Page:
Tag Archives: p. schuyler miller

[July 26, 1962] The Long and Short of It (August 1962 Fantastic)

[if you’re new to the Journey, read this to see what we’re all about!]


by Victoria Silverwolf

July isn’t quite over yet, and already I feel overwhelmed by all that’s been going on in the world:

Two new nations, Rwanda and Burundi, have been created from the Belgian territory of Ruanda-Urundi.  Similarly, France has recognized the independence of its former colony Algeria.

Despite protests, the United States continues to test atomic weapons.  The USA also detonated a hydrogen bomb in outer space, hundreds of miles above a remote part of the Pacific Ocean.  The explosion created a spectacular light show visible from Hawaii, more than seven hundred miles away.  It also disrupted electronics in the island state.  An underground nuclear explosion created a gigantic crater in the Nevada desert and may have exposed millions of people to radioactive fallout.

AT&T launched Telstar, the first commercial communications satellite (which we’ll be covering in the next article!)

The world of literature suffered a major loss with the death of Nobel Prize winning author William Faulkner.

In Los Angeles, young artist Andy Warhol exhibited a work consisting of thirty-two paintings of cans of Campbell’s Soup.

The Washington Post published an article revealing how Doctor Frances Oldham Kelsey, a medical officer for the Food and Drug Administration, kept thalidomide, a drug now known to cause severe birth defects, off the market in the United States.

Even popular music seems to be going through radical changes lately.  Early in the month the charts were dominated by David Rose’s raucous jazz instrumental The Stripper.  It would be difficult to think of a less similar work than Bobby Vinton’s sentimental ballad Roses are Red (My Love), which has replaced it as Number One.

It seems appropriate that the latest issue of Fantastic offers no less than nine stories, one long and eight short, to go along with these busy days:

Sword of Flowers by Larry M. Harris

Vernon Kramer’s cover art for the lead story captures something of the mysterious mood of this mythical tale.  The setting is a strange world where the climate is so gentle that the inhabitants have no need for shelter.  They also have the ability to create whatever they imagine.  However, because their lives are so simple and happy, they rarely use this power.  An exception is a man, twisted in mind and body, who comes up with the concepts of royalty and servitude, so that another man in love with a beautiful woman can become her slave.  It all leads to tragedy, and an ending directed at the reader.  It’s a compelling legend written in poetic language.  Five stars.

The Titan by P. Schuyler Miller

This issue’s Fantasy Classic has a complex history.  Serialized in part in the 1930’s, although never published in full until revised for the author’s 1952 collection, this is its first complete magazine appearance.  The story takes place on a dying planet where the decadent upper class takes blood from the healthy lower class.  The plebeian hero follows the patrician heroine above ground and falls in love.  They become involved in a plot to violently overthrow the rulers and confront a huge, dangerous creature known as a Star Beast.  Most readers will be able to figure out what planet is involved and the true nature of the Star Beast.  Although said to be daring for the 1930’s, it’s pretty tame for the 1960’s.  Unfortunately, this is the longest story in the issue.  Two stars.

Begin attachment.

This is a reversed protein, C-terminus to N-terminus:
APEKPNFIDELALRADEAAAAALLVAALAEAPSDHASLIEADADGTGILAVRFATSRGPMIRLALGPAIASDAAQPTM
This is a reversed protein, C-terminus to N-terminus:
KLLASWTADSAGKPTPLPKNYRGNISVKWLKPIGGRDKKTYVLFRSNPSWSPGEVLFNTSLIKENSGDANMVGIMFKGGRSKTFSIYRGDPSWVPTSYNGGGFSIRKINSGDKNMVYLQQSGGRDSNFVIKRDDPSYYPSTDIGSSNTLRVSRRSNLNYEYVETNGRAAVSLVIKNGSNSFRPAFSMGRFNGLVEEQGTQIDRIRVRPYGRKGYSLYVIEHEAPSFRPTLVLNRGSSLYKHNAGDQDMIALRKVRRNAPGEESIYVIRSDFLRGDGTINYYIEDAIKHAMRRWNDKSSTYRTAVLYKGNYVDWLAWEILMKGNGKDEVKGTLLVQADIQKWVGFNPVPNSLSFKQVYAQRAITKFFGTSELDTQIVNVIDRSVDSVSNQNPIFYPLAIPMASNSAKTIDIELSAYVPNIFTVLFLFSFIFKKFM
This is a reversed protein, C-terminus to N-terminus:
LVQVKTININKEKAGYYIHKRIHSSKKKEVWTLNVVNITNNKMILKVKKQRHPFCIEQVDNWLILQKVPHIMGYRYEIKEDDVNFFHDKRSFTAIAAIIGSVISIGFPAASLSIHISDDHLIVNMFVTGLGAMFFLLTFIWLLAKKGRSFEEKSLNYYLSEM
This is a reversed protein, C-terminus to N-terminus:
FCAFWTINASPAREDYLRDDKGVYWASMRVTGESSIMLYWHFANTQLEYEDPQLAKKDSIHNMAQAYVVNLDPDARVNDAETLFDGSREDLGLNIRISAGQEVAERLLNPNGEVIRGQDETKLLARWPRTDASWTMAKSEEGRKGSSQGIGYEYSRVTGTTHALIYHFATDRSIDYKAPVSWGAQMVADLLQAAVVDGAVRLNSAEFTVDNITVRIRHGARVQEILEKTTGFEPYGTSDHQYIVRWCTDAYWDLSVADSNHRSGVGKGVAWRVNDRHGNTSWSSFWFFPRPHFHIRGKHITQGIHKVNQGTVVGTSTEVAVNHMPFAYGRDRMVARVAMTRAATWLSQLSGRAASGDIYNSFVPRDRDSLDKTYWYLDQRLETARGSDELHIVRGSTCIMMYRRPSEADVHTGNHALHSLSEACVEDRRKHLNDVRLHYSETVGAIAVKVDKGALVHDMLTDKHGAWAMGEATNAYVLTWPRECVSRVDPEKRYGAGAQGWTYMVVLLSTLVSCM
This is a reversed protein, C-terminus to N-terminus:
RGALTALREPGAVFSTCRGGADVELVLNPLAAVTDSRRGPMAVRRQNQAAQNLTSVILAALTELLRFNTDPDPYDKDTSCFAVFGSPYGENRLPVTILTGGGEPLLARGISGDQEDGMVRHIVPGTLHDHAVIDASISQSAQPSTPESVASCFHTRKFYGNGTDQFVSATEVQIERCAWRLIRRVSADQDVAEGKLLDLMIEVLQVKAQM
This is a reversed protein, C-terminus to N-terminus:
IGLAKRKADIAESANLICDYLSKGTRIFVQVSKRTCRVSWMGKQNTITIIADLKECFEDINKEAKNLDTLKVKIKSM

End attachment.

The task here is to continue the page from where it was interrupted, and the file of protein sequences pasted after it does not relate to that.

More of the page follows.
Behind the Door by Jack Sharkey

A woman who seeks out dangerous experiences encounters a mysterious man whom she believes will provide the ultimate thrill.  He turns out to be something other than expected.  A fairly effective horror story.  Three stars.

The Mynah Matter by Lawrence Eisenberg

A man determined to purchase a talking bird deals with a pet store owner who refuses to sell any of his animals.  It seems that they are all reincarnations of famous people.  This is a slight, whimsical comedy, but somehow likable.  Three stars.

And a Tooth by Rosel George Brown

A woman whose husband and children die in an accident goes into a coma from the shock.  Experimental brain surgery restores her to consciousness, but gives her two separate minds.  The author does a good job of narrating from both points of view, and the effect is chilling.  Four stars.

A Devil of a Day by Arthur Porges

This is yet another variation on the old deal with Satan theme.  A man sells his soul for the chance to have absolute power over the city of Rome at a certain time during the Sixteenth Century.  Readers familiar with a specific historical event will be able to predict why this is a very bad bargain.  Two stars.

Continuity by Albert Teichner

A precocious student raises a peculiar question that haunts a physics teacher.  If our universe consists of matter that we can sense and forces that we cannot sense, could the reverse be true in another universe?  The result is unexpected.  This is an odd, philosophical story, intriguing but not always clear.  Three stars.

Horseman! by Roger Zelazny

A new writer, who also appears in this month’s issue of Amazing, offers a brief prose poem.  A mysterious rider appears in a village asking after others of his kind.  What happens when he finds them is surprising.  The story is beautifully written, and one hopes that the author will go on to produce longer works.  Four stars.